Movie theaters face 'beyond bleak' outlook as there might not be any major blockbusters for 2 months

Movie goers leave the AMC Highlands Ranch 24 on August 20, 2020 in Highlands Ranch, Colorado.
(Image credit: Tom Cooper/Getty Images)

Moviegoers largely aren't flocking back to reopened theaters in the United States — and for theaters, experts say, the outlook is "beyond bleak."

Tenet recently debuted in those U.S. movie theaters that have reopened as the first major blockbuster to be released since the COVID-19 pandemic began, but its domestic box office numbers have so far been seen as disappointing. After Tenet tested the waters, Warner Bros. recently delayed its upcoming blockbuster Wonder Woman 1984 from October to December, and looking ahead, theaters are likely to struggle as CNN notes there's no giant films scheduled to come out earlier than November.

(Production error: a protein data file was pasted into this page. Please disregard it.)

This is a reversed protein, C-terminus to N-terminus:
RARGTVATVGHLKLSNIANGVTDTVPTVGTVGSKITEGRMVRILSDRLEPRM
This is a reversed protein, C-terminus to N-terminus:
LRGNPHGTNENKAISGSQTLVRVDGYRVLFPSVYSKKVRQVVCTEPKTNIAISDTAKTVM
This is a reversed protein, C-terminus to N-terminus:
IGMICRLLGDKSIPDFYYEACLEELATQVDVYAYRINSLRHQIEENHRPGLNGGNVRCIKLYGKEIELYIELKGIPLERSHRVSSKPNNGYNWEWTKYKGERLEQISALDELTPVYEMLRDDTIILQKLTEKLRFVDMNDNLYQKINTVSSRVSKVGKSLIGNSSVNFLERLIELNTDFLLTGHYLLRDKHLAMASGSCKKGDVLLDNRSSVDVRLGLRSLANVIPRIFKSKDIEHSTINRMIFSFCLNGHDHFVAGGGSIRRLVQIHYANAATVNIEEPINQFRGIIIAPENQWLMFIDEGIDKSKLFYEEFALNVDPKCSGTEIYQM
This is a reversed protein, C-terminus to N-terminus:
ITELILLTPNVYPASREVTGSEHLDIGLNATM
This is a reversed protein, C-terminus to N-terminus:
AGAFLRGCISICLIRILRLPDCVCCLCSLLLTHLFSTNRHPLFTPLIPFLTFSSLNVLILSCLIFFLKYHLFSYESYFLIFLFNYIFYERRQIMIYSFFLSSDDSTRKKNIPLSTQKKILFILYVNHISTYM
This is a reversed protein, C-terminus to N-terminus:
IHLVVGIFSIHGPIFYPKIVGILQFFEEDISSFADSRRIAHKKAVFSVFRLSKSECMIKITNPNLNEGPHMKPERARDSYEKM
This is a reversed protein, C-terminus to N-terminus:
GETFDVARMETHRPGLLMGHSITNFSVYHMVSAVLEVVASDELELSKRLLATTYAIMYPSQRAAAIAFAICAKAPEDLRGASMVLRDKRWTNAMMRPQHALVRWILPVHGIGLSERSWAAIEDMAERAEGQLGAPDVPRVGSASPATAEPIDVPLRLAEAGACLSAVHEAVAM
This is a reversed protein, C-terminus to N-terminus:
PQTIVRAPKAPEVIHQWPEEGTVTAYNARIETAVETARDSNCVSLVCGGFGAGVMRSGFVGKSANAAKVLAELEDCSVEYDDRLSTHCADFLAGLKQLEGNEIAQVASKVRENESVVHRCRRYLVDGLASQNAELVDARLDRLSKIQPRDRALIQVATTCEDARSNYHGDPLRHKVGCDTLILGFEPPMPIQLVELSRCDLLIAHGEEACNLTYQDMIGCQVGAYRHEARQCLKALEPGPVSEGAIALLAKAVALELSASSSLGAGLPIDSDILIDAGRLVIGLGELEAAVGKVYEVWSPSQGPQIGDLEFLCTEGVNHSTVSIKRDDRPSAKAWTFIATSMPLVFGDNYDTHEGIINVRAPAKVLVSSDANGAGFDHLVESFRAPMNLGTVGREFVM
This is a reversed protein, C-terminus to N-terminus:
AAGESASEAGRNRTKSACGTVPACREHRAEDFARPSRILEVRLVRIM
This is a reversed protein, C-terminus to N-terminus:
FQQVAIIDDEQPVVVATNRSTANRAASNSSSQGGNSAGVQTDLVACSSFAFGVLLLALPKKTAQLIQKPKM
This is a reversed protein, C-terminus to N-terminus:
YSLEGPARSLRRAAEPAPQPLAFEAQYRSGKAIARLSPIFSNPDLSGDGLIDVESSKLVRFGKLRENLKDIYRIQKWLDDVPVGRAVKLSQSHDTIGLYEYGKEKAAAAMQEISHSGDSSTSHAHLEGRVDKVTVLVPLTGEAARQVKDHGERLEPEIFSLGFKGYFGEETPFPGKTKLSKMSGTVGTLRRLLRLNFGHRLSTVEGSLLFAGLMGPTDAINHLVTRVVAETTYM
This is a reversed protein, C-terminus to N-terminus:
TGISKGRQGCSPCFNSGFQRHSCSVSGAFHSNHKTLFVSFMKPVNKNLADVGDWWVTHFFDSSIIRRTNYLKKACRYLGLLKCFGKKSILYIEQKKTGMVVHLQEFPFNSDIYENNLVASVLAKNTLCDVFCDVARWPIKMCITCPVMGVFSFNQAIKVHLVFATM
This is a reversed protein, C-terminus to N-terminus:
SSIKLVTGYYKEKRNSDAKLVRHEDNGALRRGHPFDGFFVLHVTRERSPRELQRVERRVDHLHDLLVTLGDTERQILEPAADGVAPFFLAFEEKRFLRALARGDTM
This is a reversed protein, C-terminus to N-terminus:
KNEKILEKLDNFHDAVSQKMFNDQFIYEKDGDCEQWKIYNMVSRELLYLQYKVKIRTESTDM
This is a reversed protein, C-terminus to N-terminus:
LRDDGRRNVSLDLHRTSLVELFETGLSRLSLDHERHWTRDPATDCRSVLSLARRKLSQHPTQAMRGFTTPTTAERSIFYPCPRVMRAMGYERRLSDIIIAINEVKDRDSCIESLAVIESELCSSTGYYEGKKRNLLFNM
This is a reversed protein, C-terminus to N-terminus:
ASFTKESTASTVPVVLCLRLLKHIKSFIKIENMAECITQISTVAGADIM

"There's no way around this; the outlook for theaters over the next seven weeks is beyond bleak," Exhibitor Relations analyst Jeff Bock told CNN. "...With no major blockbusters until November — although those aren't remotely set in stone — theaters will likely have to make the unfortunate choice of shutting down again or limiting their operating hours."

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Theaters in New York City and Los Angeles remain closed, and MKM Partners' Eric Handler notes to CNBC that until they reopen, "it is going to be challenging to put up big box office numbers."

After Wonder Woman's delay, The New York Times reports that "at least three studios" on Monday convened meetings to discuss "how to proceed" with movies scheduled to be released in theaters, and on Tuesday, Variety reported that Disney will "likely" delay Black Widow, the Marvel blockbuster it previously set for Nov. 6. Additionally, according to that report, Disney is considering releasing Soul, the next Pixar movie, on Disney+. Should Black Widow be delayed, Variety notes, theaters wouldn't have "any major releases" until the James Bond film No Time to Die, which isn't scheduled to come out until Nov. 20.

"The next stretch," Box Office Pro analyst Shawn Robbins told the Times, "is going to be extremely hard."

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